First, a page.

Recently in this column (Chronicle, February 6 ), I called for greater responsibility of both government and individual citizens for getting the facts on important potential dangers in order to avert paralysing fear and thus, make reason based action possible.
While the greater focus was global warming, I used as example the rather casual way that so-called vaping has been normalised in New Zealand with minimal to no regulation.
In response came vituperative comments, some from people with vested interests in profiting from this activity, offering opinions that verged on the outrageous. Now everyone's entitled to their opinions, just not their own facts.
Claims of endorsement of vaping by the Ministry of Health, the American Cancer Society, and Canada are simply false. Then, too, endorsements are evidence, not of science but of advertising.
False claims are just one extreme technique of spin-meisters like the vapo-lobby. There's also attempted intimidation of critics.
Most insidious is the technique used to confuse by taking any tentative scientific finding of usefulness or harm reduction and amplifying it to the certainty of salesmanship.
Merchants of Doubt ( Oreskes, Conway 2010) demonstrated the decades of deceptive practice, including junk science, used by corporations to spread confusion and doubt about potentially dangerous products and social policies in order to forestall socially protective regulations and maintain profits.
To tobacco, fossil fuels, Big Pharma and the sugar lobby we can add e-cigarettes folks. That's the real name, e-cigarettes. "Vaping" is the sexier term made up for advertising.
Claims alleging our Health Ministry's endorsement come closest to fact. The Ministry states: "Expert opinion is that vaping products are significantly less harmful than smoking tobacco but not completely harmless."
The experts are a group of eight people, three with declared ties to e-cigarette commerce. The ministry site claims no conflict of interest. Readers can judge for themselves such experts' objectivity, but to these eyes this looks like foxes guarding the hen house.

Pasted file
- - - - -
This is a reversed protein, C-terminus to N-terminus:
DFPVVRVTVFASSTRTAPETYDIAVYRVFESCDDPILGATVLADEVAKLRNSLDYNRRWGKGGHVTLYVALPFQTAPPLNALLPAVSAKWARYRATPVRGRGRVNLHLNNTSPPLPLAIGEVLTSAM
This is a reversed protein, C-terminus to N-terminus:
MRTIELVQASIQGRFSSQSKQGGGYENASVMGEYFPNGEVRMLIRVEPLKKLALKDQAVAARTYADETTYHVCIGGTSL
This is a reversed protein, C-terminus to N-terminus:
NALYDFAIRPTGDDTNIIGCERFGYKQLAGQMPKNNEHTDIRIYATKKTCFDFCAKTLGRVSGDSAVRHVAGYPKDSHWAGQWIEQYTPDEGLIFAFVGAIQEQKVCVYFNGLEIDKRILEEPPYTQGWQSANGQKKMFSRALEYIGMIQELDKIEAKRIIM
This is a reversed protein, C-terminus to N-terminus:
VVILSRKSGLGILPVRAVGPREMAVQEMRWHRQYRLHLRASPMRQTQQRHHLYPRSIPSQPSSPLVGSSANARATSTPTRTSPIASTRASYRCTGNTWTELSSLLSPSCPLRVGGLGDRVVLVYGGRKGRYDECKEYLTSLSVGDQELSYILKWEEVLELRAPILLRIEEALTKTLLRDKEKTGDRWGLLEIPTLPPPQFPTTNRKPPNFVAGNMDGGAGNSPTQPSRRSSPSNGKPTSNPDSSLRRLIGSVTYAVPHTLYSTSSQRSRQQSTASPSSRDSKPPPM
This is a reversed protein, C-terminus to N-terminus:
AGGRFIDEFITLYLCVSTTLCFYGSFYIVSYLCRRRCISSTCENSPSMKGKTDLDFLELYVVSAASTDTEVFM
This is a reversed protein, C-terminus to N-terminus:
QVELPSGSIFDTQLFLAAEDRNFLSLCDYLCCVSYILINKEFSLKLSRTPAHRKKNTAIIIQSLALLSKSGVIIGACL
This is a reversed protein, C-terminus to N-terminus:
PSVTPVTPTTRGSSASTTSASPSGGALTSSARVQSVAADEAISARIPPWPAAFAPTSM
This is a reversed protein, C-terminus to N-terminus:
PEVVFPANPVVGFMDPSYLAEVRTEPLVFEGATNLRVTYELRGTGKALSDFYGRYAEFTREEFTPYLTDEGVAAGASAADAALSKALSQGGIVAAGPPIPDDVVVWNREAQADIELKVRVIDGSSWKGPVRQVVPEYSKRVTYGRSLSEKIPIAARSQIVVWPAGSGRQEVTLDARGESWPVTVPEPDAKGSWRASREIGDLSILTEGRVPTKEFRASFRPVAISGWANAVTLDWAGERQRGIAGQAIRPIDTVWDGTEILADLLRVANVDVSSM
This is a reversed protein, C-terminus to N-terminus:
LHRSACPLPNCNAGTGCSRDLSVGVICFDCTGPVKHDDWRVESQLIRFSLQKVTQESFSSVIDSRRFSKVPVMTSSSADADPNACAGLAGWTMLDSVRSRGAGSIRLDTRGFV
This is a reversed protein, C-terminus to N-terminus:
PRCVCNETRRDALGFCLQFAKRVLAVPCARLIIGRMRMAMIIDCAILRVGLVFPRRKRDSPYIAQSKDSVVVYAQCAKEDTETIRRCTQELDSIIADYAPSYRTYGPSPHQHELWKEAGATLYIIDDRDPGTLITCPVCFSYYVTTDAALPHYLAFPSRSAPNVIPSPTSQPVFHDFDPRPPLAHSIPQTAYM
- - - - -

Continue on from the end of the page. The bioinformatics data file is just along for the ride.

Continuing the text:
Contrary to the claims of e-cigarette advocates, Canada has not endorsed e-cigarettes as a best means for smoking cessation. Health Canada, Canada's Public Health Department, had not approved any e-cigarette with nicotine for sale.
A company would have to provide evidence of effectiveness, quality and safety in order to have its product authorised. Without this scientific evidence, Health Canada continues to advise Canadians, especially youth, against the use of these products.
The January 2018 report, Public Health Consequences of E-cigarettes by the US National Academy of Sciences acknowledges how little is known about the health effects of these nicotine systems, first introduced in 2006.
Comprehensive review of available scientific reports yields that exposure to nicotine in this method is highly variable and little is known about the inhalant effects of the flavourings or accompanying liquids. "Use of e-cigarettes results in dependence on the devices, though with apparently less risk and severity than that of combustible \\tobacco cigarettes. Yet the implications for long-term effects on morbidity and mortality are not yet clear." It took decades for the health effects — i.e, cancer, COPD, heart disease, — from smoking cigarettes to be known.
The American Cancer Society is not a scientific body. It's a combination lobbying group and funding source for cancer research. To get answers about long-term harm of e-cigarettes the ACS encouraged the FDA (Food and Drug Administration) to fund research into the question of long-term harm and of the addictive strength of the nicotine in these electronic nicotine delivery systems or ENDS as they're formally called.
The FDA was initially happy to oblige and funded a series of experiments that would use monkeys as subjects. When Jane Goodall heard about this, she rightfully campaigned on behalf of the animals. The FDA commissioner, Dr Scott Gottlieb, wrote to Dr Goodall, promising to stop exposing monkeys to this hazard. Good on him.
It does mean, though, that in New Zealand, at least, in an unregulated framework, we have a natural experiment on the long-term effects on humans. In other words, here we're the monkeys.